How are you measuring your client's employer brand?
Terms like EVP and Employer Brand have been around for quite some time, certainly long enough for most HR consultants to need no explanation about what they are.
However, there seems to be a number of varying opinions about whether these things are actually a thing. A quick scan of social media and the issue seems to revolve around whether it is wise to create a specific Employer brand that is in some way separate from what customers see and experience. Some say absolutely, some say it depends, and some are adamant that it is a bad idea.
So, which one is it?
Experience versus expectation
Most professionals in this area would readily acknowledge that creating expectations that are far removed from what an employee's actual experience might be is not a great idea. It is one thing to sell an expectation to a potential employee, but it is incredibly difficult to mask actual experience. If you didn't see the post on LinkedIn titled 'Best HR Joke Ever', you can read it here.
Regardless of your opinion about Employer Brands, there does seem to be a unanimous groundswell of support behind the idea of trying to understand what employees think it is, and whether this is different to what the Leadership Team says it is.
If we were dealing with robots and machines, it might be a little bit easier. But we aren't. We are dealing with employees who are humans (and hopefully this remains the case for some time to come!). As humans, we sometimes have a problem telling the whole truth in all situations. It is not that we are necessarily a bunch of liars (although sometimes we are), it's just that in the world of work, it sometimes isn't a great career move to go around sledging your boss.
The art of getting to the truth
Despite this fundamental and somewhat frustrating challenge, the need to understand what is really happening out there in employee land is an important one for any HR consultant. In fact, today's failure to understand the underlying norms that exist within a workplace is tomorrow's unpaid invoice. Clients have a reasonable expectation of results these days.
Getting to the truth, or at least close to it, is the key. The problem with truth is that it is a rubbery concept. In a company of 100 people, there are around 100 unique truths. And thanks to the principles of group-think and emotional contagion, possible even more depending on who you ask on any given day!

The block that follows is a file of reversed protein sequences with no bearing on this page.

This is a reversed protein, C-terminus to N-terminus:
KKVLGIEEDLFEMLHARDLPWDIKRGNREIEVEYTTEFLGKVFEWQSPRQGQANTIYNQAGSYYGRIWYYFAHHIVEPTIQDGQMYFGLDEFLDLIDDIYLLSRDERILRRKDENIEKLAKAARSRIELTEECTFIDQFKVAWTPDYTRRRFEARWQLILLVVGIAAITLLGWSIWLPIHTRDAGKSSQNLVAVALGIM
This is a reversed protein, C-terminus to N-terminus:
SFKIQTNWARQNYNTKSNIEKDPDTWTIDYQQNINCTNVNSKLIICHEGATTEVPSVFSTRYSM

So rather than trying to aim for absolute truth, today's HR consultant realizes that this may not be possible - and instead the goal becomes to collect and synthesize the best possible information possible from the available budget.
And now we are getting to the point of this article. How does a Consultant, a person not officially an employee, get access to the truth they need when there is only a specific amount of time allocated to achieve such a feat?
Is it through a survey? Is it a series of interviews with employees? Is it a series of interviews with senior stakeholders? Is it a review of the other data sources available?
It would seem that it is a combination of all of these options. It certainly can't be achieved by only adopting one of these approaches. By itself, data is simply a representation of what is happening. Why the data and numbers are what they are can never be determined through data sources alone. Even employee surveys that ask open-ended questions can only provide part of the story.
Therefore, the successful consultant of the future is the one that can get their hands on the best available information that is as close to reality as possible. This is indeed an important skill.
Given that surveys are a necessary but incomplete part of the picture, it makes sense to ensure that survey processes are as time and cost efficient as possible. Which is why our very clear suggestion to every consultant is to be wary of overcapitalising on survey-only approaches. Select the survey platform that minimises your efforts so that you can invest more time complementing this data with other activities and still remain within budget.
It is ok to be profitable.
Can Employee Life Consultant Edition help you to reduce your survey costs? Learn more here.